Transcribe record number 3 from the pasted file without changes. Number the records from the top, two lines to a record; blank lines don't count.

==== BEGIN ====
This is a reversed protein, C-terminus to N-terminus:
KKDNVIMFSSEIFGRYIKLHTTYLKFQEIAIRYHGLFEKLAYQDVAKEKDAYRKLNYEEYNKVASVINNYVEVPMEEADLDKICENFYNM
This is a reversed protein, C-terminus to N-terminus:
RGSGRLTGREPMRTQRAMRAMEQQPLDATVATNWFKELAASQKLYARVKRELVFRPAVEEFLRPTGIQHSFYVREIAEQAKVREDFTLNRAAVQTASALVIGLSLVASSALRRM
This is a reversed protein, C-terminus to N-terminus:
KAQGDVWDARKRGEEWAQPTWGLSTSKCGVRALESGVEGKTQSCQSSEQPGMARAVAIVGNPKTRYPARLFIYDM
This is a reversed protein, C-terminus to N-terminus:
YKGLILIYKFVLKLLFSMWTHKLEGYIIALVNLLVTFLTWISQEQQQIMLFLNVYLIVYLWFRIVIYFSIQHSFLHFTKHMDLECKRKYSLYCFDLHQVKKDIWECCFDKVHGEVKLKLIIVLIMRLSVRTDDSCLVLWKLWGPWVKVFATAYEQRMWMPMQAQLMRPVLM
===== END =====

This is a reversed protein, C-terminus to N-terminus:
KAQGDVWDARKRGEEWAQPTWGLSTSKCGVRALESGVEGKTQSCQSSEQPGMARAVAIVGNPKTRYPARLFIYDM